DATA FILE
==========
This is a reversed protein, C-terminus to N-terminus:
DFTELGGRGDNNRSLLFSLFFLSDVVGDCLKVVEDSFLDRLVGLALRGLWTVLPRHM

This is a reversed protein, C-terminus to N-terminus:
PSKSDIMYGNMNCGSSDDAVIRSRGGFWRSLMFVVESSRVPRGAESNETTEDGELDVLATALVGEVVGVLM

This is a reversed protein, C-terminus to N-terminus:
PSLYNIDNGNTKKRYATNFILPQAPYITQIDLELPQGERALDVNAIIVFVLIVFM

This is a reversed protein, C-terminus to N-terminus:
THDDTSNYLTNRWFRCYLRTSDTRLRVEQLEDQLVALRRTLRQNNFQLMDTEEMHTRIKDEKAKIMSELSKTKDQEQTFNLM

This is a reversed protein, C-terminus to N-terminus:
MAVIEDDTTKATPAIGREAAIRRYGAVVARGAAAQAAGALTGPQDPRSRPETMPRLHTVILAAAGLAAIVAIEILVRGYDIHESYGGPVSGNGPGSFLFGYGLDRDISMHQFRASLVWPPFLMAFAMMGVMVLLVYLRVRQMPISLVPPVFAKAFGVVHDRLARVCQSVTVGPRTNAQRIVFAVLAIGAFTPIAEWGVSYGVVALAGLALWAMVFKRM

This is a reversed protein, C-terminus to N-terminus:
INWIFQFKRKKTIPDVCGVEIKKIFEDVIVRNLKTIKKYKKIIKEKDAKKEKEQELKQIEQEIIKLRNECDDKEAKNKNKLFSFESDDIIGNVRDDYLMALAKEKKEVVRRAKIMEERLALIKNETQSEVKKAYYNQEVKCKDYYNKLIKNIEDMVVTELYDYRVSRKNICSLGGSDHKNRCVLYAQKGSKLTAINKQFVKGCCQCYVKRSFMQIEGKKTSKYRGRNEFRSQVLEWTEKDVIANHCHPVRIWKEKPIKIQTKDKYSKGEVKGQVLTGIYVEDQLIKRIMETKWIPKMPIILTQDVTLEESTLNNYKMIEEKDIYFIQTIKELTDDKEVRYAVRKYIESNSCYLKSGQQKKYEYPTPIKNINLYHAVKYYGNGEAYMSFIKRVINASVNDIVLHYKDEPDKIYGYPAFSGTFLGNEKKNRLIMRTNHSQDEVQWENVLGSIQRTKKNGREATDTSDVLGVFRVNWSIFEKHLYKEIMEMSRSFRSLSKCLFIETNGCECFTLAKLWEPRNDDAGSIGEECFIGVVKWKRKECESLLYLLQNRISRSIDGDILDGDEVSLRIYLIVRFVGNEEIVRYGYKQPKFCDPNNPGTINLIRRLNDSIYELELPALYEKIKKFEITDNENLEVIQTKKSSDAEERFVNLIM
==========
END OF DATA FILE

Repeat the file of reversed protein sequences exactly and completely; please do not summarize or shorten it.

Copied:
This is a reversed protein, C-terminus to N-terminus:
DFTELGGRGDNNRSLLFSLFFLSDVVGDCLKVVEDSFLDRLVGLALRGLWTVLPRHM

This is a reversed protein, C-terminus to N-terminus:
PSKSDIMYGNMNCGSSDDAVIRSRGGFWRSLMFVVESSRVPRGAESNETTEDGELDVLATALVGEVVGVLM

This is a reversed protein, C-terminus to N-terminus:
PSLYNIDNGNTKKRYATNFILPQAPYITQIDLELPQGERALDVNAIIVFVLIVFM

This is a reversed protein, C-terminus to N-terminus:
THDDTSNYLTNRWFRCYLRTSDTRLRVEQLEDQLVALRRTLRQNNFQLMDTEEMHTRIKDEKAKIMSELSKTKDQEQTFNLM

This is a reversed protein, C-terminus to N-terminus:
MAVIEDDTTKATPAIGREAAIRRYGAVVARGAAAQAAGALTGPQDPRSRPETMPRLHTVILAAAGLAAIVAIEILVRGYDIHESYGGPVSGNGPGSFLFGYGLDRDISMHQFRASLVWPPFLMAFAMMGVMVLLVYLRVRQMPISLVPPVFAKAFGVVHDRLARVCQSVTVGPRTNAQRIVFAVLAIGAFTPIAEWGVSYGVVALAGLALWAMVFKRM

This is a reversed protein, C-terminus to N-terminus:
INWIFQFKRKKTIPDVCGVEIKKIFEDVIVRNLKTIKKYKKIIKEKDAKKEKEQELKQIEQEIIKLRNECDDKEAKNKNKLFSFESDDIIGNVRDDYLMALAKEKKEVVRRAKIMEERLALIKNETQSEVKKAYYNQEVKCKDYYNKLIKNIEDMVVTELYDYRVSRKNICSLGGSDHKNRCVLYAQKGSKLTAINKQFVKGCCQCYVKRSFMQIEGKKTSKYRGRNEFRSQVLEWTEKDVIANHCHPVRIWKEKPIKIQTKDKYSKGEVKGQVLTGIYVEDQLIKRIMETKWIPKMPIILTQDVTLEESTLNNYKMIEEKDIYFIQTIKELTDDKEVRYAVRKYIESNSCYLKSGQQKKYEYPTPIKNINLYHAVKYYGNGEAYMSFIKRVINASVNDIVLHYKDEPDKIYGYPAFSGTFLGNEKKNRLIMRTNHSQDEVQWENVLGSIQRTKKNGREATDTSDVLGVFRVNWSIFEKHLYKEIMEMSRSFRSLSKCLFIETNGCECFTLAKLWEPRNDDAGSIGEECFIGVVKWKRKECESLLYLLQNRISRSIDGDILDGDEVSLRIYLIVRFVGNEEIVRYGYKQPKFCDPNNPGTINLIRRLNDSIYELELPALYEKIKKFEITDNENLEVIQTKKSSDAEERFVNLIM